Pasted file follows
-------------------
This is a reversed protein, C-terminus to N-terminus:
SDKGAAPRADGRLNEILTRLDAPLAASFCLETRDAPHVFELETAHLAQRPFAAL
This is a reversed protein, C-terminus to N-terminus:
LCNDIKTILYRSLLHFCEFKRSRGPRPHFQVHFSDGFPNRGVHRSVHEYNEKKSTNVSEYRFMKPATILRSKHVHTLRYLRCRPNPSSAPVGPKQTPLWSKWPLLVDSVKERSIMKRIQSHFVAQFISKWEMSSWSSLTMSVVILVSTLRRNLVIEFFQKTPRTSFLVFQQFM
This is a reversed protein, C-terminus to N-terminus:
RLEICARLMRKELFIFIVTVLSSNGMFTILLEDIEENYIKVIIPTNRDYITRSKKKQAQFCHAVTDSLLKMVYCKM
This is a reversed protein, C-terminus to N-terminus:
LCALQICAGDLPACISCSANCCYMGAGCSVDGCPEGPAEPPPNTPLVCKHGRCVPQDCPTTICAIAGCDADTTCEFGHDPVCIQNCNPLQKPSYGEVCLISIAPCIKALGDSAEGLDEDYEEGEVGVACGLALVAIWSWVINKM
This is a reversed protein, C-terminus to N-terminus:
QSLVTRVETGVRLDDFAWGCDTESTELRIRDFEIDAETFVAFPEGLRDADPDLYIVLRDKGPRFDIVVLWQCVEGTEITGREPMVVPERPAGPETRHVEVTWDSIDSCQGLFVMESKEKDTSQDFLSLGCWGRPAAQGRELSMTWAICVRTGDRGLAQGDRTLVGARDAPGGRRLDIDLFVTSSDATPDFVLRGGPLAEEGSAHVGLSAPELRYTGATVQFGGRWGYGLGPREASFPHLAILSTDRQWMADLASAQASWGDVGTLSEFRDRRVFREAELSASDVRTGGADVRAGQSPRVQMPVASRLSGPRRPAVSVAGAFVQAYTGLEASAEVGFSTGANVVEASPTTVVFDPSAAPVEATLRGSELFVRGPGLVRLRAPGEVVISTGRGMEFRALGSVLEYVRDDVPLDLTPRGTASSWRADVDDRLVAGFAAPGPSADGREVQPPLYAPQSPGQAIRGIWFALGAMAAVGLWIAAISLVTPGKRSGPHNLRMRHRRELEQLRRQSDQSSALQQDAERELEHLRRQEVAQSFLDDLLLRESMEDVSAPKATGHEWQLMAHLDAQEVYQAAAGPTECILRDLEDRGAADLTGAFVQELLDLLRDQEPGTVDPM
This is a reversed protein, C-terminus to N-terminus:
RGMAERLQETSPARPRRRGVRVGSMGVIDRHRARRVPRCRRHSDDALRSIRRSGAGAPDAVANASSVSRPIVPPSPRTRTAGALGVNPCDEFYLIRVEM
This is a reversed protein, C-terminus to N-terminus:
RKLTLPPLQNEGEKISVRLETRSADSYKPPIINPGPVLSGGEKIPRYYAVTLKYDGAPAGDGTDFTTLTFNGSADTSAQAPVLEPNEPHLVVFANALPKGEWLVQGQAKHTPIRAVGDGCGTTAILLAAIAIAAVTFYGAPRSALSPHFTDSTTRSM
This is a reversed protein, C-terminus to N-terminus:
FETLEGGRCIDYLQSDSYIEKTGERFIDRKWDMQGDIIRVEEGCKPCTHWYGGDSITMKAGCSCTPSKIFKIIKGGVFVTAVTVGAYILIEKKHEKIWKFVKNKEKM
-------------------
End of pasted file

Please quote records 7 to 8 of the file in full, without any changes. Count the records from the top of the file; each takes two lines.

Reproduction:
This is a reversed protein, C-terminus to N-terminus:
RKLTLPPLQNEGEKISVRLETRSADSYKPPIINPGPVLSGGEKIPRYYAVTLKYDGAPAGDGTDFTTLTFNGSADTSAQAPVLEPNEPHLVVFANALPKGEWLVQGQAKHTPIRAVGDGCGTTAILLAAIAIAAVTFYGAPRSALSPHFTDSTTRSM
This is a reversed protein, C-terminus to N-terminus:
FETLEGGRCIDYLQSDSYIEKTGERFIDRKWDMQGDIIRVEEGCKPCTHWYGGDSITMKAGCSCTPSKIFKIIKGGVFVTAVTVGAYILIEKKHEKIWKFVKNKEKM